Vaccinations are just as important for your pet’s health as they are for yours. In fact, depending on your pet’s lifestyle, there might be some additional steps that you should take to provide an adequate level of protection. When you come into Mercy Animal Hospital for your pet’s vaccination appointment, be sure to speak with our veterinarian, and provide a thorough picture of your pet’s daily activities. Contact us today to schedule your pet’s vaccination appointment.
There are a number of core vaccines that every pet needs to stay healthy. Not only will these vaccines protect your pet from contracting an illness, but it will also protect you from diseases that are transmitted from animals to humans. If you take your dog to a local dog park or other locations frequented by pets or wildlife, it’s important to make sure that they are fully protected with vaccinations. Boarding pets when you need to leave town is another reason to make sure your cat or dog is up-to-date on the vaccines that will provide the best level of protection for their health. If you are unsure which vaccines your pet needs, please contact Mercy Animal Hospital in Edmonton to get the answers you need.
From updating your pet’s vaccines and maintaining the right schedule for booster shots, it can be challenging to remember everything you need to know. At Mercy Animal Hospital, we strive to make things as easy for you as possible, which is why we provide reminders and notifications about your pet’s upcoming appointments and vaccines. Contact us today to learn more, and book an appointment at your Top Rated Local® animal hospital in Edmonton.
Why should my dogs and cats get vaccinated?
Vaccinations are the only way to prevent certain serious and highly contagious diseases including rabies, Parvo, distemper, and feline herpes. Rabies does not have a cure and always causes death. Parvo and distemper also result in death, and feline herpes is an upper respiratory disease that is highly contagious.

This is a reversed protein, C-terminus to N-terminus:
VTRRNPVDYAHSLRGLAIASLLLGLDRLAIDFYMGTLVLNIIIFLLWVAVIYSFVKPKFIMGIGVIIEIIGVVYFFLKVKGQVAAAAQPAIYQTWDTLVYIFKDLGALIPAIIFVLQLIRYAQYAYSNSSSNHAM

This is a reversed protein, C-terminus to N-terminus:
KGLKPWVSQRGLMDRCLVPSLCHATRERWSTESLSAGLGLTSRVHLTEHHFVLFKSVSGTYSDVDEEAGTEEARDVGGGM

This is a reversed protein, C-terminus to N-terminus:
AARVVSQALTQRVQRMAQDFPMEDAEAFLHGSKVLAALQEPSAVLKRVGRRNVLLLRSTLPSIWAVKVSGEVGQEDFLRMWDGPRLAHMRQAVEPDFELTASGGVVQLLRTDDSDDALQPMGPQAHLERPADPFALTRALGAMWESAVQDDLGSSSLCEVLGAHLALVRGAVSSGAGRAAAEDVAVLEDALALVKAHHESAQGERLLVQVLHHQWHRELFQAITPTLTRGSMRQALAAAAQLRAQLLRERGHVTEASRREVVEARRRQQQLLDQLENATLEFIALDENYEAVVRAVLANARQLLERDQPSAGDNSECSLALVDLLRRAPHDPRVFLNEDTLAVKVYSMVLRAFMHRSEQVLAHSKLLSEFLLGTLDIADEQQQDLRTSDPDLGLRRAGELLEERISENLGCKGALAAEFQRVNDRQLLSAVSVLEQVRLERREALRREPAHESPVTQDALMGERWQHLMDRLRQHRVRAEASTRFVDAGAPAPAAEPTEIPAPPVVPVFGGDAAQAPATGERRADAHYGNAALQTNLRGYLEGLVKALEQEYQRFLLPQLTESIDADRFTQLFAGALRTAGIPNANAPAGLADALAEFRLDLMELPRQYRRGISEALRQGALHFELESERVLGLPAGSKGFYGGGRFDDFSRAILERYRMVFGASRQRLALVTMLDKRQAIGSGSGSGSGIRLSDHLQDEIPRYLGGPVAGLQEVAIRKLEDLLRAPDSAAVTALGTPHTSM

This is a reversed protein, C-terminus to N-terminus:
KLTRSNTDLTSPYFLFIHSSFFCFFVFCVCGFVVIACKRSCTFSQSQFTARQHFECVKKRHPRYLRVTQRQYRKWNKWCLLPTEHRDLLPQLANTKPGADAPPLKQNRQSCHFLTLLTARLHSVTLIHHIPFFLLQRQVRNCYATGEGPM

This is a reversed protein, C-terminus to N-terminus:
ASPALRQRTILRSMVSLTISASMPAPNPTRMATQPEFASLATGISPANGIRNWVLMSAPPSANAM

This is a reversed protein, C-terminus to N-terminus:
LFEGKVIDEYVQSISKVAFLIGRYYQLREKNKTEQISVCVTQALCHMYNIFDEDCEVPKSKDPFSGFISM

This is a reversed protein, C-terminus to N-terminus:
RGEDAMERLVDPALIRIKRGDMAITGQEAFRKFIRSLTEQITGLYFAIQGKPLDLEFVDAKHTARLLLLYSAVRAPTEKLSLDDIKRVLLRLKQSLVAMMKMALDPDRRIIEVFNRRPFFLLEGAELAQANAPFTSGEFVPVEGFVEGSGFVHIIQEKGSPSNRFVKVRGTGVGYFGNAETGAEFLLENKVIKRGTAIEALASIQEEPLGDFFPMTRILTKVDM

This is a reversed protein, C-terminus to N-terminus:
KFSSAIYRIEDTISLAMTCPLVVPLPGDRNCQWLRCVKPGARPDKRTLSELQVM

Is rabies vaccination required by law?
All cats and dogs must be vaccinated for rabies and they must remain up-to-date on their boosters. There is no course of treatment for rabies and the disease always results in death. Rabies can even be passed from animals to humans through bites and scratches.
What are the core and non-core cat vaccines?
Core cat vaccines include rabies, feline distemper, feline herpes virus, and calicivirus. Non-core cat vaccines include feline leukemia and bordetella (kennel cough). Core vaccines should be given to every cat. Non-core vaccines are reserved for cats that are deemed high-risk.
What are the core and non-core vaccines for dogs?
Core dog vaccines include rabies, distemper, parvovirus, and canine hepatitis. Non-core dog vaccines include parainfluenza, kennel cough, lyme disease, leptospirosis, and canine flu. Core dog vaccines should be given to all dogs, regardless of whether they are inside or outside dogs. Non-core vaccines are generally recommended for dogs that are kenneled, frequently around other dogs, or who live in high-risk areas.
How often should my dog or cat be vaccinated?
Initial vaccines should be started between 6-16 weeks of age. Some vaccines require additional shots in the first year. After the first year, boosters should be given every one to three years. Our veterinarian can help you determine the exact vaccination schedule for your dog.
What happens if I do not get my dog or cat vaccinated?
It depends on the vaccinations you refuse to give your pet. Rabies vaccines are required by law, and owners must keep the paperwork on hand at all times. If the owner refuses to give their cat or dog the rabies vaccine, the dog may be quarantined or killed if it bites a family member or another individual.
Other diseases can cause serious illness and death. Distemper causes permanent brain damage. Parvo causes severe vomiting and bloody diarrhea and if not treated promptly, often resulting in death. Canine hepatitis causes liver damage. Feline herpes and calicivirus cause severe upper respiratory infections in cats. Feline leukemia suppresses the immune system in cats and can cause cancer.